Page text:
A few months back, the lovely Vanessa Harbour and I were sharing some thoughts on Twitter, and came up (simultaneously, as I recall) with the phrase "Thank God For Writing". We are still waiting for the hashtag #tgfw to become as well known as #tgif or even #amwriting!
As I remember, our exchange was about the way that writing can be a help and refuge in times of difficulty or distress. Of course, for many of us, it's the writing itself that causes the difficulty or distress--writing is a frustrating, even heartbreaking pursuit at times
For Vanessa, writing provides an outlet to feelings that can't be expressed elsewhere. She talks about the way poetry (not her usual genre, and not written for publication or even to be shown to others) helps her work through her emotions or anxieties, and takes her to a clearer place. For many writers, this is probably the way writing "helps.": by creating a semblance of order out of out of a perplexing, senseless world.
However, my take on TGFW is different...
To put it simply, writing takes me to another place.
Writing lets me disappear from my own world, with its problems and conflicts, and hurls me headlong into the world of my story, with all its problems and conflicts. Jumping into character, being somebody who isn't me, living in a house or country or planet that isn't my house or country or planet, is liberating. Smelling and feeling and getting the sense of this other--often terrifying--world is exhilerating. It's an escape--and at times, it's a sanctuary.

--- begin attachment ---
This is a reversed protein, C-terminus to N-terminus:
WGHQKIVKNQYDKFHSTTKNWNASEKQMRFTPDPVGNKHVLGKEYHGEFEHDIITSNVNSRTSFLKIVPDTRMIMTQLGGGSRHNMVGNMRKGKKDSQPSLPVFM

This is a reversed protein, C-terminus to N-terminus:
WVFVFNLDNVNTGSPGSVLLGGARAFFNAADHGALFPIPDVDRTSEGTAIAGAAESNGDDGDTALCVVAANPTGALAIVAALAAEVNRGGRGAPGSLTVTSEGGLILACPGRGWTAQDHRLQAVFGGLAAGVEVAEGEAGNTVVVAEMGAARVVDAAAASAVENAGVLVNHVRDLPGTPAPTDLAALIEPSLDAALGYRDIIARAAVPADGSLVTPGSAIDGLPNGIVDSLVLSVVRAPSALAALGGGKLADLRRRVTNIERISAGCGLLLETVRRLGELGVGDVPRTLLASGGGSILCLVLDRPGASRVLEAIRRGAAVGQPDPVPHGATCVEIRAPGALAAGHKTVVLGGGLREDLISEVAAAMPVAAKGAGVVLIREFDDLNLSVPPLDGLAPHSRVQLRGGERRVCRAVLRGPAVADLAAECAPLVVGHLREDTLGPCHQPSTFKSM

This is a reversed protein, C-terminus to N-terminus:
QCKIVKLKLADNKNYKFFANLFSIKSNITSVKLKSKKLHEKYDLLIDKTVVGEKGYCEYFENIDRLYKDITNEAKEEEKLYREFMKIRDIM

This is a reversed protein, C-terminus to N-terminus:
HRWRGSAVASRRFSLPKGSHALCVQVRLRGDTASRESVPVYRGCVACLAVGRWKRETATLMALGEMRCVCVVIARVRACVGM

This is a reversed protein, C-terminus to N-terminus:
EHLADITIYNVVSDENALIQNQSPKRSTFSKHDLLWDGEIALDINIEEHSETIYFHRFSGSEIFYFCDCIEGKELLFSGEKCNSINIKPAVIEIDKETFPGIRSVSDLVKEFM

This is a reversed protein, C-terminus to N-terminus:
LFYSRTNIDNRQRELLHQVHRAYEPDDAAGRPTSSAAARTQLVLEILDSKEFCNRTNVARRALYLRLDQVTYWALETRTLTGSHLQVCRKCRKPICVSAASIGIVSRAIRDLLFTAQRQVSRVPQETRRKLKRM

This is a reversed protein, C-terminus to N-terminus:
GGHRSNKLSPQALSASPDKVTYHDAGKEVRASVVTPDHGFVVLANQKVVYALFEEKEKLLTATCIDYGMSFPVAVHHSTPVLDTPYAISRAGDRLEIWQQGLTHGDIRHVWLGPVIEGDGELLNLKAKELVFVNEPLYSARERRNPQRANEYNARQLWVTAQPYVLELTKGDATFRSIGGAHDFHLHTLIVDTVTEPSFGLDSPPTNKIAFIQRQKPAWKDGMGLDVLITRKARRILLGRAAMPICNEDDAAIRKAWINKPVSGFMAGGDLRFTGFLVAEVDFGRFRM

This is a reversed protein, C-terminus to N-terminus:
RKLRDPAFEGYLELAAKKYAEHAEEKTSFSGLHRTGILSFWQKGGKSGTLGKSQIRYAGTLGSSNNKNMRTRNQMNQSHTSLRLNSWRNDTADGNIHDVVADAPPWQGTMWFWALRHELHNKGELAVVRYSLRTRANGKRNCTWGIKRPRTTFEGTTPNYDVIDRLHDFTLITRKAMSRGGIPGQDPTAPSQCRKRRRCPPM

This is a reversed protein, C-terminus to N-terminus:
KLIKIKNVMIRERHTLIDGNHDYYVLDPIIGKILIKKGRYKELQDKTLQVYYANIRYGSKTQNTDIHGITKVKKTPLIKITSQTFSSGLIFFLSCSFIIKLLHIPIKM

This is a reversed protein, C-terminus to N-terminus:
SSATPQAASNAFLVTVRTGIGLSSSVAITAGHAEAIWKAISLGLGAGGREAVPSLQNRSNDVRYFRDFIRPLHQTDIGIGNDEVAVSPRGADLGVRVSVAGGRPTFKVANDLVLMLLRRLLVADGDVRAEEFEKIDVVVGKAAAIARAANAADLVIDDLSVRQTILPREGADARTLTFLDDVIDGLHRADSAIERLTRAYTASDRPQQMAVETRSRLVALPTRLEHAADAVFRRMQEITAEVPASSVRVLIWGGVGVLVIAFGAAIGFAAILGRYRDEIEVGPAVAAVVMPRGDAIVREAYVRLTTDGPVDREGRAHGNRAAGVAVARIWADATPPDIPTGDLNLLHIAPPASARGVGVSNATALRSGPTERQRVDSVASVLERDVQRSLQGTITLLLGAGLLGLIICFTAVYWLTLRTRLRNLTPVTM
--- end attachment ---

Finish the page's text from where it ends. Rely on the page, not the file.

Here's a true story.
Several months ago, I was working on my current WIP. Things were not going well in my personal life, so sitting at my desk and writing was a way to take a break from real-time anxieties. Immersing myself in my story was like diving into a mysterious pool or being hurtled, Dorothy-like, into a far-flung land. The world I was creating seemed vivid, and real--it felt like I was there. So one morning, while I was deep in my writing, my daughter crept into the room and asked a question. She stood by my desk, but I remained in my imagined forest. She asked again, somewhat louder, but I still didn't budge. Finally she shouted--"Mum!"
I blinked a couple times, and looked at her. My very first thoughts were: Who are you? Why are you here?
It was like I was sleepwalking--dreaming--and I had to wake myself up.
"Are there any clean tights, Mum?"
OK, this has not happened since (so don't worry about my state of mind) but it was such a powerful feeling--being lost-yet-safe in writing--that I really didn't want to finish the story and send it off to my agent. I wanted to live in this other world for just a little while longer...
So, that's why I #tgfw. For all its perils, for all the setbacks and disappointments, writing is a safe place to hide...
PS. And yes, dear readers--there were clean tights!